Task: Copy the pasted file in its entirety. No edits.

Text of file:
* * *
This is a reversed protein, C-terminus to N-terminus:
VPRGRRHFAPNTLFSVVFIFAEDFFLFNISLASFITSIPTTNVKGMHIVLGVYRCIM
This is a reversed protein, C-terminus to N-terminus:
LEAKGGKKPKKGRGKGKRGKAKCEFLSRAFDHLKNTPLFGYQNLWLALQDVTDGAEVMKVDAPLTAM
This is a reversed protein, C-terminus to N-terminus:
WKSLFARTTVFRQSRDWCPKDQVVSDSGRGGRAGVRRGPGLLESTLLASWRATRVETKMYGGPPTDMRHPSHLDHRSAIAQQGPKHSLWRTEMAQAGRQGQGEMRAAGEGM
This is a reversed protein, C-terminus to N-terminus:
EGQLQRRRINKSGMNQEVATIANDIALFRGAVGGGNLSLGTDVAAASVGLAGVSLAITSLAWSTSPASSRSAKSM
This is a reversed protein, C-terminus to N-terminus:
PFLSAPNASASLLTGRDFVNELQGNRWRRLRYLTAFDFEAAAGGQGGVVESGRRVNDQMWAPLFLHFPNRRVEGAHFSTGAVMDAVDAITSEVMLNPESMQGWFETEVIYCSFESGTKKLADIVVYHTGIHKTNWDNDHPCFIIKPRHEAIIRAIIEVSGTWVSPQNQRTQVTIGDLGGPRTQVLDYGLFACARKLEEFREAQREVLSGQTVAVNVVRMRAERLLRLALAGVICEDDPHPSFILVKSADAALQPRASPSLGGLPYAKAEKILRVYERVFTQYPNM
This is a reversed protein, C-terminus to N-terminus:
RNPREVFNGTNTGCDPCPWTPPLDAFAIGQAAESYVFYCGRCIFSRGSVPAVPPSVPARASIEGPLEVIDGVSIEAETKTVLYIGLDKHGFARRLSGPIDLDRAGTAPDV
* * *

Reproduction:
This is a reversed protein, C-terminus to N-terminus:
VPRGRRHFAPNTLFSVVFIFAEDFFLFNISLASFITSIPTTNVKGMHIVLGVYRCIM
This is a reversed protein, C-terminus to N-terminus:
LEAKGGKKPKKGRGKGKRGKAKCEFLSRAFDHLKNTPLFGYQNLWLALQDVTDGAEVMKVDAPLTAM
This is a reversed protein, C-terminus to N-terminus:
WKSLFARTTVFRQSRDWCPKDQVVSDSGRGGRAGVRRGPGLLESTLLASWRATRVETKMYGGPPTDMRHPSHLDHRSAIAQQGPKHSLWRTEMAQAGRQGQGEMRAAGEGM
This is a reversed protein, C-terminus to N-terminus:
EGQLQRRRINKSGMNQEVATIANDIALFRGAVGGGNLSLGTDVAAASVGLAGVSLAITSLAWSTSPASSRSAKSM
This is a reversed protein, C-terminus to N-terminus:
PFLSAPNASASLLTGRDFVNELQGNRWRRLRYLTAFDFEAAAGGQGGVVESGRRVNDQMWAPLFLHFPNRRVEGAHFSTGAVMDAVDAITSEVMLNPESMQGWFETEVIYCSFESGTKKLADIVVYHTGIHKTNWDNDHPCFIIKPRHEAIIRAIIEVSGTWVSPQNQRTQVTIGDLGGPRTQVLDYGLFACARKLEEFREAQREVLSGQTVAVNVVRMRAERLLRLALAGVICEDDPHPSFILVKSADAALQPRASPSLGGLPYAKAEKILRVYERVFTQYPNM
This is a reversed protein, C-terminus to N-terminus:
RNPREVFNGTNTGCDPCPWTPPLDAFAIGQAAESYVFYCGRCIFSRGSVPAVPPSVPARASIEGPLEVIDGVSIEAETKTVLYIGLDKHGFARRLSGPIDLDRAGTAPDV